LONDON STIR OVER SOCIALISING BANK
N.Z.P.A.—Special Correspondent—Rec. noon LONDON, August 2. Just as the proposals of the Government of New Zealand to nationalise the Bank of New Zealand are creating a stir in the Dominion, so in Britain the announcement hy Professor Harold J. Laski, chairman of the Labour, party, in a broadcast to America that the Bank of England is going to be socialised has caused a flutter in the City of London, with the bank's stock falling and the trend of Stock Exchange prices being generally downward. Some surprise is expressed that it should be Professor Laski who should make the first announcement of the proposed nationalisation of the Bank of England, and, of all things, make it to America before Britain.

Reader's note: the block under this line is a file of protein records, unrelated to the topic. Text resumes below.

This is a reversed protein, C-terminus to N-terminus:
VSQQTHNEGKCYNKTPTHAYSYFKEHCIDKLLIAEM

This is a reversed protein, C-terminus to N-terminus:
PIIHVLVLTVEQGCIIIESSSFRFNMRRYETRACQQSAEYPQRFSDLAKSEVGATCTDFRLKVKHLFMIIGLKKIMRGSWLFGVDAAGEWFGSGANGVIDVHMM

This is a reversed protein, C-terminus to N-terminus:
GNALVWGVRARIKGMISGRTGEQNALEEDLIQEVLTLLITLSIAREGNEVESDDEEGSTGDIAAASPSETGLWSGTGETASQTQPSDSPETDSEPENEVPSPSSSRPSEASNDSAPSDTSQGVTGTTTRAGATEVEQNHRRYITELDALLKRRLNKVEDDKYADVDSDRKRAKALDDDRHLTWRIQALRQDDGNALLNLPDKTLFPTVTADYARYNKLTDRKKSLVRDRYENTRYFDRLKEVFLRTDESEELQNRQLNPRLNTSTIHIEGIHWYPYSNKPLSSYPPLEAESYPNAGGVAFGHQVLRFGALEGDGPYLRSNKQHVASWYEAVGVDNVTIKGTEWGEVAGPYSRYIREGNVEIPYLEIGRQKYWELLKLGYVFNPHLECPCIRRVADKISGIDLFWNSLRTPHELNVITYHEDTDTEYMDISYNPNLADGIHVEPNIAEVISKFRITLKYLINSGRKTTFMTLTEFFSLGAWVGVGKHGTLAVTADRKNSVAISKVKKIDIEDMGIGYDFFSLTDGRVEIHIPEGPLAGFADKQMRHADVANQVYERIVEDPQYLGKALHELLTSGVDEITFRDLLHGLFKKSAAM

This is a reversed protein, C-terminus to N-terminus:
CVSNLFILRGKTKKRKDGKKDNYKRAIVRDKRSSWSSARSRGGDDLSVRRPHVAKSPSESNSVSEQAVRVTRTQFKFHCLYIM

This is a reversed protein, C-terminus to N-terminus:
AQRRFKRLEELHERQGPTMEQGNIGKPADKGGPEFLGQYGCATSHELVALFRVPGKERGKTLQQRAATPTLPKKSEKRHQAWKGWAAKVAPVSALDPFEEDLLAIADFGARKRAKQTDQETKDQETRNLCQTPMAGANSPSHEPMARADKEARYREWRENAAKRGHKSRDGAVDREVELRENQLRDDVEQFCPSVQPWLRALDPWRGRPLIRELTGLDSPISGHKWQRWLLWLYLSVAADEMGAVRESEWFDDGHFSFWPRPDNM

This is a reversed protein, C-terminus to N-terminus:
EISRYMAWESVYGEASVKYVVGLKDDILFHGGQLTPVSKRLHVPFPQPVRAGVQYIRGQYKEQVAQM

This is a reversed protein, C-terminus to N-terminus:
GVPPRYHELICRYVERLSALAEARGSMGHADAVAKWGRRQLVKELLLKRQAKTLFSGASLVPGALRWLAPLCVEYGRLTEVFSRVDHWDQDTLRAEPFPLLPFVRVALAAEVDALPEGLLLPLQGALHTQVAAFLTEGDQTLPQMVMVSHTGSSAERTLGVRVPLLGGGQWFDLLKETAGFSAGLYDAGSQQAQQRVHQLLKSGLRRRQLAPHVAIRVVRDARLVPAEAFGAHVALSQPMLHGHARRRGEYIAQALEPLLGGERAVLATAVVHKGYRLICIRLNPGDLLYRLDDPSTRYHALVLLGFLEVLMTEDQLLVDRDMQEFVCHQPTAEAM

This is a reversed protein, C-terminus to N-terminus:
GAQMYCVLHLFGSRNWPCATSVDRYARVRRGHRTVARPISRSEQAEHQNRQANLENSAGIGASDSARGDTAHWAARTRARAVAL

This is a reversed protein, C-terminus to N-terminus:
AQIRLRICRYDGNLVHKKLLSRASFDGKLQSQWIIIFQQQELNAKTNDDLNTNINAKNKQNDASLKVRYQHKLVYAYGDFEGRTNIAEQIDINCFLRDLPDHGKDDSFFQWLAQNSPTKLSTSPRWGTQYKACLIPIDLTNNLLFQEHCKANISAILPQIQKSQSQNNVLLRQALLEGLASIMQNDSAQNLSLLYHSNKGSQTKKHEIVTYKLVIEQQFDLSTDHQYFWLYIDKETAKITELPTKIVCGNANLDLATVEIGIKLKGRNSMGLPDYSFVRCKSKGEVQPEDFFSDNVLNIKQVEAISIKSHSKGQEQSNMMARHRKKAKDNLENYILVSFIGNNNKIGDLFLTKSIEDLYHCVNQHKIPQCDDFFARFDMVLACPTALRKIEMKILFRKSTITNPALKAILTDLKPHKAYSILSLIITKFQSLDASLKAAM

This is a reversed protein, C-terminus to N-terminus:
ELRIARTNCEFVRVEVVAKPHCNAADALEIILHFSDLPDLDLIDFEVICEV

Professor Laski's remarks on the socialisation of the Bank of England came half-way through his "question and answer" broadcast with Mr. Edward Murrow. Professor Laski had remarked that the Labour party were "revolutionists in the sense that we want by rational processes of democratic government to reorganise the central principle of our civilisation and we think we have got the chance of doing it by common consent and through the mechanism of Parliamentary Government. We are not ardent expropriators of everybody's property. We are not going to touch any of the little man's savings. We are going in a straightforward orderly fashion to socialise the ownership stage by stage on a carefully considered plan of priority of the vital instruments of production upon which the life of this nation depends and we are going to do it through Parliament." At that stage Mr. Murrow asked: "What gets first priority • in this programme of nationalisation?" Professor Laski replied: "The Bank of England is going to be socialised and the direction of investments will be planned as part of the process of industrial reorganisation. Then mines and electric power, then iron and steel. Alongside this, of course, housing and the proper development of science and technology have got seriously to be married to industry." Flood of Comment Started These remarks not only resulted in the Bank of England stock making a total post-election drop of 21 points, but also started a flood of comment. The Daily Telegraph remarked: "To what extent Professor Laski can be regarded as the spokesman of the Socialist party is a point which only the actual course of events will reveal. It would be foolish at this stage to read overmuch into the priorities laid "down in broadcast speeches. What is of primary importance to investors in all industries under the nationalisation threat is the basis to be adopted for the fixing of compensation." The Manchester Guardian remarked that outside the circle of the initiated great uncertainty prevails about what "socialisation" will mean in practice. The Guardian added: "Great Britain is almost the only country in the world to have a privately owned central bank. It is true that the present owners have no say at all in the policy of the bank, but if the Government became the owner by buying the shares the situation would change. It could, for example, demand an election of directors nominated by it. There is reason to think that the present governor, Lord Cato, is acceptable to the Labour leaders and the first change would probably be the addition of further industrial and trades union representatives to the court of directors. As regards the bank's policy it has been subordinated to the decision of the Treasury ever since 1931, and even Lord Norman, when he was governor of the bank, always loyally carried out the decisions taken against his expressed advice, which were not rare. The bank is, of course, the Government's banker and adviser on financial technique, and its advice must have carried great weight with past Governments, but the last word has long been with Whitehall.